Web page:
In yesterday’s post I linked a YouTube video that talked about creativity as being outside the author, not an inherent skill but an ability to hear the muse and let the Genie in the Wall help you along the way. I wrote about turning up and doing my bit and letting the muse do the rest. In the process – as I find usually happens – the universe listened and showed me there are people who are looking for the story I’m writing.
Several years ago now, I bought a book called Writing Fast. It talks about self imposed deadlines, and it also talks about how as writers the worst thing we can do is take a life time to finish a story. Get in there, know where you’re going, write it, edit it, get it out there. Set a deadline and force yourself to stick to it.
Make the deadline public. In the case of the author of Writing Fast, he put out newspaper adds and released a newsletter promoting it to past students. He pushed and developed as he went along and eventually released the book a fortnight later than planned. I don’t know if the book sold a billion copies or not, but I know I bought it. On pre-order before it was actually finished (not that I knew that at the time).
When I wrote my first screenplay “Putting on Gracies” I wrote it on the train. I wrote to and from work, in long hand in a notebook, coming home each night to type up the new pages. For the first week I wrote like the wind. Then I stopped. I hated it. I was stupid. It wasn’t working. For a fortnight I bought magazines to read on the train and then when that failed to distract me I people watched, or read a novel.
After about four weeks I had nothing to do on the train and so began the next scene. A week later, I’d written the full 120 page script, in long hand, typed up nightly. I had a feature script in my hand. I remember standing on Hornsby Station, waiting for my connecting train home, in the freezing cold June night and feeling tears well up in my eyes. I was holding that note book like it was a gift from heaven. I’d actually finished a draft.
I know that’s not a massive deal for some people but for me it was a major accomplishment. I’d actually finished a draft. A whole draft. History was to show that I had no idea what I was doing when it came to the editing phase and frankly by the time I’d spent 2 years editing it, changing it, fiddling with it, I had gutted it. I still have a copy of it somewhere in a drawer. The fact I kind of murdered it isn’t the point though. The point is I finished the draft and in finishing the draft I felt a massive joy.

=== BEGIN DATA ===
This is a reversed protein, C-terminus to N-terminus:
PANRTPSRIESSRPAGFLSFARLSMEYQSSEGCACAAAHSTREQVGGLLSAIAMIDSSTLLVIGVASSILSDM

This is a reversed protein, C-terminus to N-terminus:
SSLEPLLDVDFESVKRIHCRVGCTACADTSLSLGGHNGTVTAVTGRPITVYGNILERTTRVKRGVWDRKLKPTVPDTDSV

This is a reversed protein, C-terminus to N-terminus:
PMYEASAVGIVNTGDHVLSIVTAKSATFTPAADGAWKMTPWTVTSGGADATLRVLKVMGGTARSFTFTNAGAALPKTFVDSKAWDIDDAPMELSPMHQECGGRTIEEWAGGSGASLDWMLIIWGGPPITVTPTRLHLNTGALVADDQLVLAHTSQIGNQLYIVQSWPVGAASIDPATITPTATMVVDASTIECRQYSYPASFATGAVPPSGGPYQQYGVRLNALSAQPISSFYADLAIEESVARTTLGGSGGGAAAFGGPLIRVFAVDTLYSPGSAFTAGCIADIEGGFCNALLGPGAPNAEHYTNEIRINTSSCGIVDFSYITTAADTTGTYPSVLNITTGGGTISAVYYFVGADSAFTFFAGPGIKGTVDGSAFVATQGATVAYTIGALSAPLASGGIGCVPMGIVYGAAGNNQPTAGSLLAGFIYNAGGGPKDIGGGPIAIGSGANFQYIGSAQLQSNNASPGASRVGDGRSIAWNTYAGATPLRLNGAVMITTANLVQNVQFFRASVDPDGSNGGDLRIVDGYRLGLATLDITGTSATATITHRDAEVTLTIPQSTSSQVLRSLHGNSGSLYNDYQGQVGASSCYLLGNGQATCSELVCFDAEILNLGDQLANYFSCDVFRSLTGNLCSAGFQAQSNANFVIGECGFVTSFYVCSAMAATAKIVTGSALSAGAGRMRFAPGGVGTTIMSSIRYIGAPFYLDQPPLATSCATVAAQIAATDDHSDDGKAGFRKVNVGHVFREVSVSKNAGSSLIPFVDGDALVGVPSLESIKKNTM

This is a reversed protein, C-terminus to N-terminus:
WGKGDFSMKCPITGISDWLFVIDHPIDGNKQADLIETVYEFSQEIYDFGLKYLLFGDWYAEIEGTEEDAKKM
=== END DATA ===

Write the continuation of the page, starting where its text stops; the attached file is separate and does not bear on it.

I had a similar experience writing my second feature “Careful the Things You Say”. That one was very different to the first. It was a melodrama about a man bullied through out school who comes face to face with his tormentors. It the story of his revenge on each of them, ending in what I thought was a rather dramatic scene where the main hero leaps from the top of the Sydney Harbour Bridge.
Again I wrote like a demon for a week or so, then stopped for about a month. When I picked it up again I became consumed by it and the finished draft sat hot and heavy in my hand in a little over a fortnight later.
I write fast. I always have. The speed with which I write is a major stumbling block for me. I write like there is no world but the one I’m consumed by and yet feel the world I create is not good enough and will never find an audience.
I guess the point to this post is when I let myself just have fun, the words and the worlds flow. It doesn’t matter – at least it never has before – what happens once the draft is complete. Getting to that point is just the beginning. The courses I’ve done over the past few years have given me tools I didn’t have during my earlier attempts. I know not to edit the story into oblivion, and as I get older I’m beginning to trust my voice a bit more each day.
Over the past few weeks I’ve blogged in here pretty much every day. Rain, hail, headache or exhaustion. Every day I’ve sat down and stared at the blank screen, letting whatever words flow. I don’t know if my posts in here are good or bad or indifferent. What I do know is, that doesn’t matter. What matters is I turn up and do my part, and trust the “muse” or the “genie in the wall” will bring me the right words at the right time.
As I mentioned yesterday I joined an online workshopping group run through the Australian Writers’ Centre. Yesterday, another member of the group posted a quote about perfectionism. It made me laugh. Then it made me think. I conclude with it here now. I like it. I’m thinking of painting it across the wall opposite my desk as a reminder that being perfect isn’t really the intention.
“Perfectionism may look good in his shiny shoes, but he’s a bit of an asshole and no one invites him to their pool parties.”
– Ze Frank, from his video An Invocation for Beginnings